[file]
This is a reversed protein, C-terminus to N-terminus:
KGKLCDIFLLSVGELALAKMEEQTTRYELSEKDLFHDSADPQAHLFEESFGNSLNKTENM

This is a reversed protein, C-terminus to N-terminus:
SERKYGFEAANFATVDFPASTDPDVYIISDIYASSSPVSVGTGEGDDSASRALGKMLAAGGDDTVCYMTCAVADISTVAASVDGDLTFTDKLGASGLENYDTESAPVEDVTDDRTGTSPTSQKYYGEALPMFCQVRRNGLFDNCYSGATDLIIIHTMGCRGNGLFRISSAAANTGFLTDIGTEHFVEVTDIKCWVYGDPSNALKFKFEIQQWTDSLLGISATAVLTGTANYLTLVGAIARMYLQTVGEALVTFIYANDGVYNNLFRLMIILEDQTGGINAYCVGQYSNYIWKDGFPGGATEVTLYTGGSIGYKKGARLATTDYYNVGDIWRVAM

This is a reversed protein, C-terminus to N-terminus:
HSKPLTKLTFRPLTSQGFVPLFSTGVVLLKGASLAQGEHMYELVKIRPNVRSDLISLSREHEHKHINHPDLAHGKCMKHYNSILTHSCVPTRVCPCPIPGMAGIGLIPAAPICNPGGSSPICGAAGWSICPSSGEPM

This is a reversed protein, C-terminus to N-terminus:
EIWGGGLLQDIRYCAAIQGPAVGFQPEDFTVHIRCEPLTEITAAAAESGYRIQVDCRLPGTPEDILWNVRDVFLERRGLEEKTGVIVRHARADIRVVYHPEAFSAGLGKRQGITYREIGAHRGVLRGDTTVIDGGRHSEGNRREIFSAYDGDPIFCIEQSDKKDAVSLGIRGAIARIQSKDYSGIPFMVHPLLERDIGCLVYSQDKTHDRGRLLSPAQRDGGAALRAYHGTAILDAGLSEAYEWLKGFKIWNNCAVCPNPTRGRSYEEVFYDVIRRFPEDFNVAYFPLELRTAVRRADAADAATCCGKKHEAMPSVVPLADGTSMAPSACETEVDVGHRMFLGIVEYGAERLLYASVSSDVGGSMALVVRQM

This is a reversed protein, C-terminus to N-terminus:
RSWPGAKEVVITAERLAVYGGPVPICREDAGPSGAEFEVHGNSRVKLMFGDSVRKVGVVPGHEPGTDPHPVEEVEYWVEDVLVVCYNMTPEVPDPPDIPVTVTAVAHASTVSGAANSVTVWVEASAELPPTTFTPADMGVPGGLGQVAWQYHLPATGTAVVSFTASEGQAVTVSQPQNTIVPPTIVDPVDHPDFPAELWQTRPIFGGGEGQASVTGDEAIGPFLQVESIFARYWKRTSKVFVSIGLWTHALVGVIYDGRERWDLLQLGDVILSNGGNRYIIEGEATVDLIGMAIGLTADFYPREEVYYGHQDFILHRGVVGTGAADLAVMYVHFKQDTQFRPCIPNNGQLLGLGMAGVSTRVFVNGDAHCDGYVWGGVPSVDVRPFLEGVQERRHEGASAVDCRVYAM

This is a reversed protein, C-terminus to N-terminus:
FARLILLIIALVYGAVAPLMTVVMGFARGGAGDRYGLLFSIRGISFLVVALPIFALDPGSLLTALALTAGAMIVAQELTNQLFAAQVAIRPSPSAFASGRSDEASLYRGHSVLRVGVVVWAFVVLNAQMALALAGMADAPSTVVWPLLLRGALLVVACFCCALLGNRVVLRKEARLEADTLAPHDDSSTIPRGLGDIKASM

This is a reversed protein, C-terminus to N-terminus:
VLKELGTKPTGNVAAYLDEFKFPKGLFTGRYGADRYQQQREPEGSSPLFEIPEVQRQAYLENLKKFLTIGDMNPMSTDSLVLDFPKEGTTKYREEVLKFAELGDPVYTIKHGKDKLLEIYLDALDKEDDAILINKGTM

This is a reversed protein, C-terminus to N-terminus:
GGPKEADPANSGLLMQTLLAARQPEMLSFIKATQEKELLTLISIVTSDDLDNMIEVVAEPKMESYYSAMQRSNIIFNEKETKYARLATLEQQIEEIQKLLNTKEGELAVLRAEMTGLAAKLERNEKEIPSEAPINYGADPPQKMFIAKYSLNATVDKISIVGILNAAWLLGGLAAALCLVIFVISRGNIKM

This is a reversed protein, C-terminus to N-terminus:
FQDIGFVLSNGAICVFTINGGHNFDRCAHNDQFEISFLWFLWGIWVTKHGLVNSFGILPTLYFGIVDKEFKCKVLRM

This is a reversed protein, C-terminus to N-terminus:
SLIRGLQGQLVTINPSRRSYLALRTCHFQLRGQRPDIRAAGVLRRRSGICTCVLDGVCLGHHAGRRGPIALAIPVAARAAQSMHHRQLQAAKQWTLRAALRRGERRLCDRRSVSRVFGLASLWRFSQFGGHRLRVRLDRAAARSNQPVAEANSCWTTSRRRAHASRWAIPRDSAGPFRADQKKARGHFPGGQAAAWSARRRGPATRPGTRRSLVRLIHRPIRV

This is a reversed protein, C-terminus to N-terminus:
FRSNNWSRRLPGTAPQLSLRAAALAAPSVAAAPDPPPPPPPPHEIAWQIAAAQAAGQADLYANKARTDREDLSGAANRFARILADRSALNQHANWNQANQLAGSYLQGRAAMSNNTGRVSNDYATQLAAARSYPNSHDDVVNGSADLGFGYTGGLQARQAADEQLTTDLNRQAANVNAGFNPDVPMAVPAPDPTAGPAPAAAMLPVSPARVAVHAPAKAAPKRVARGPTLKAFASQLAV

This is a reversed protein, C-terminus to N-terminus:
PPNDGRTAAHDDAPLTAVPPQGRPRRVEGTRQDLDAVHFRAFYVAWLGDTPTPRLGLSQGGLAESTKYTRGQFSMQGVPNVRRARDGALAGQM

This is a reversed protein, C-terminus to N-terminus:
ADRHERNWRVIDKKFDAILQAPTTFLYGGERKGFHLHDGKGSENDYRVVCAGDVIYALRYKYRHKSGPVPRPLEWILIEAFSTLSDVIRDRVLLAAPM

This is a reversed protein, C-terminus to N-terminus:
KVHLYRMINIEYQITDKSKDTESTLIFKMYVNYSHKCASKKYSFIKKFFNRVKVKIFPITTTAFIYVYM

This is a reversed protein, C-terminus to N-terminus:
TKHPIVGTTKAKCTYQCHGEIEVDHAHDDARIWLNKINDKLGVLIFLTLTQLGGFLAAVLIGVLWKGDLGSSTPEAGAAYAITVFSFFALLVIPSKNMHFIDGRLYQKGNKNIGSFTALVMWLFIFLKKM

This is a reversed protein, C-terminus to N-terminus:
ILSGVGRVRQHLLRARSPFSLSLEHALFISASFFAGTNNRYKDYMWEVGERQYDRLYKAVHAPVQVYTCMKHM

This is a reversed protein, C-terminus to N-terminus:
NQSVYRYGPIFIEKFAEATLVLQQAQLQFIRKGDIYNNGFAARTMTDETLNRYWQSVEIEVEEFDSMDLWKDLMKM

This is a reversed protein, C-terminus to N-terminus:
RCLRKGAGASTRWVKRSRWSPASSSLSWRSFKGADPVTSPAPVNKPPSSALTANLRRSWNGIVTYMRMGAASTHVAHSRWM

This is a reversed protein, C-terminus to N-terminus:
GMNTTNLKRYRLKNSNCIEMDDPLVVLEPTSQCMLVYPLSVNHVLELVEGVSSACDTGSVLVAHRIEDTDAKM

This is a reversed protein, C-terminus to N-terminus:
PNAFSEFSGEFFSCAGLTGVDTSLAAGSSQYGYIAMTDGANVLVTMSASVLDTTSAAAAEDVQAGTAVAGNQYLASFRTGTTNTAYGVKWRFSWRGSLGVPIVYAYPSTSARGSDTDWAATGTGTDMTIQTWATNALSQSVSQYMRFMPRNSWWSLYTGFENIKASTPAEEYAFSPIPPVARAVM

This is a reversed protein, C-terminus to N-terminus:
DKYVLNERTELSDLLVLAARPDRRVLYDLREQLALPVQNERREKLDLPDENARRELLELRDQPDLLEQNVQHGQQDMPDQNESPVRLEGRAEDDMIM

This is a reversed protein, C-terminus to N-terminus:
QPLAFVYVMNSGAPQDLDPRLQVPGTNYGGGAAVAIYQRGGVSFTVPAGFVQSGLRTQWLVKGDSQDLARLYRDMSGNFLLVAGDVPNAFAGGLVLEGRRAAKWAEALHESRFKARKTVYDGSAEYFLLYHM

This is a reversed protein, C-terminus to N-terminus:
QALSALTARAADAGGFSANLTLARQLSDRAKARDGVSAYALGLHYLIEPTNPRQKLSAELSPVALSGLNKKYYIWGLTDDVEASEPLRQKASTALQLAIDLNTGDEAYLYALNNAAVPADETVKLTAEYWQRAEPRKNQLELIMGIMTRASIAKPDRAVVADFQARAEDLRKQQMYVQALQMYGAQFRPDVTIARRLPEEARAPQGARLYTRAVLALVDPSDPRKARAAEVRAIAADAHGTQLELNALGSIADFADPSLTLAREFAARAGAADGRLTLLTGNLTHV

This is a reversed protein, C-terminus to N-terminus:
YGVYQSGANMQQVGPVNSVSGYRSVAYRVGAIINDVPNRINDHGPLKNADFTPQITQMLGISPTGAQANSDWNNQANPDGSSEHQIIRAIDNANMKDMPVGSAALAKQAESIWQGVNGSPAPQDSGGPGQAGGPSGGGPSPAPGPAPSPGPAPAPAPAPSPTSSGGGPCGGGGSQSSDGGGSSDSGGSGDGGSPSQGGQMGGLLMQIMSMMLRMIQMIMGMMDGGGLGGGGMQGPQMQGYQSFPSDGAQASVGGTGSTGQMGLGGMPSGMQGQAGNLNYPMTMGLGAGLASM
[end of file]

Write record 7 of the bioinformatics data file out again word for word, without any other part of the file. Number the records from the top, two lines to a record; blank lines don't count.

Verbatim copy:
This is a reversed protein, C-terminus to N-terminus:
VLKELGTKPTGNVAAYLDEFKFPKGLFTGRYGADRYQQQREPEGSSPLFEIPEVQRQAYLENLKKFLTIGDMNPMSTDSLVLDFPKEGTTKYREEVLKFAELGDPVYTIKHGKDKLLEIYLDALDKEDDAILINKGTM